Catalyzing Collaboration situates collaboration at the center of our work in the humanities, creating intellectual partnerships on small and large scales--among graduate students, between graduate students and faculty, and between two- and four-year institutions.
The Simpson Center for the Humanities announces a new two-year program—Reimagining the Humanities PhD and Reaching New Publics: Catalyzing Collaboration—starting in September 2019, thanks to a generous $650,000 grant from The Andrew W. Mellon Foundation. The program, which builds on the work of a prior grant award from The Mellon Foundation, will continue to pursue change in doctoral education in the humanities with the goal of reaching beyond academic professional spheres to new publics. The program will also emphasize collaboration as a cross-institutional educational good and a scholarly and pedagogical practice that is transferable to other sectors.
Three departments key to the humanities will be involved—English, History, and Philosophy—and the program will offer support for joint fellowships and collaborative projects across all components of the program instead of single awards to individuals. The program extends our current partnership with North Seattle College, South Seattle College, and Seattle Central College.
“The opportunity that this program offers graduate students to immerse themselves in an educational ecosystem as spectators and participants promises to provide new and valuable insights into the relationship between two- and four-year institutions,” says English Professor Juliet Shields. “Furthermore, Catalyzing Collaboration situates collaboration at the center of our work in the humanities, creating intellectual partnerships on small and large scales--among graduate students, between graduate students and faculty, and between two- and four-year institutions.”
Joint fellowships will support doctoral students to shadow two-year college faculty in their disciplines and will culminate in a week-long pedagogy institute, where two-year college faculty, UW faculty, and doctoral students will co-design courses that resonate at both of their institutions. Summer fellowships will also support doctoral students to undertake public-facing projects with strong collaborative dimensions, as well as UW faculty to collaborate on designing graduate seminars with significant public components or public-facing projects.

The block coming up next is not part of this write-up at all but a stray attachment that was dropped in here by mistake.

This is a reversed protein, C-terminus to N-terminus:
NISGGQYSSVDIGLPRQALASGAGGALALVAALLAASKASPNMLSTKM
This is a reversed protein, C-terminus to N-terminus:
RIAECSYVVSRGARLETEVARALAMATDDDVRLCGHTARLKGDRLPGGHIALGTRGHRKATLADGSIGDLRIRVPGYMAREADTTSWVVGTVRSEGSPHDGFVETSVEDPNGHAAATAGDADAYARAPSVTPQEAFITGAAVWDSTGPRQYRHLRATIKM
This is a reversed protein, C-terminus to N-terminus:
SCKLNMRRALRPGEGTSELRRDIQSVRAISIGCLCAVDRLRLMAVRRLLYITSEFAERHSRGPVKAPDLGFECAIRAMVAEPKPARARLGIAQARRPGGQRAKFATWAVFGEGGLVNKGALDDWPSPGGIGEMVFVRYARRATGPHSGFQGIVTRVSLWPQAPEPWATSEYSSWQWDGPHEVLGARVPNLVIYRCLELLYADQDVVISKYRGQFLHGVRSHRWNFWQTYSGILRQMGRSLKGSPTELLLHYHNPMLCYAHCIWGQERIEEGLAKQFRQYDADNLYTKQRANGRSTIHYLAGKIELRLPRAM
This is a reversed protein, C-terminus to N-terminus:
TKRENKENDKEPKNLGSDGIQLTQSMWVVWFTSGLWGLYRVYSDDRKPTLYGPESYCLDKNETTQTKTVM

Jennifer Smith, a Mellon Fellow and PhD student in History, says of her experience: “Taking part in the Reimagining the Humanities PhD program through the Simpson Center allowed me to develop a better understanding of the variety of career pathways available with a PhD that aren’t dependent upon a professorship at an R1 University like UW, but that can be equally as valuable and rewarding.”
The conviction that animates Reimagining the Humanities PhD and Reaching New Publics: Catalyzing Collaboration is that doctoral education, especially at a public university, must be guided by a capacious vision of its fundamental purpose: to contribute to the public good. This program will prepare UW doctoral students in the humanities for this task by meaningfully connecting them to diverse, access-oriented, and teaching-intensive institutions of higher education, and by preparing them to undertake collaborative and community engaged scholarship.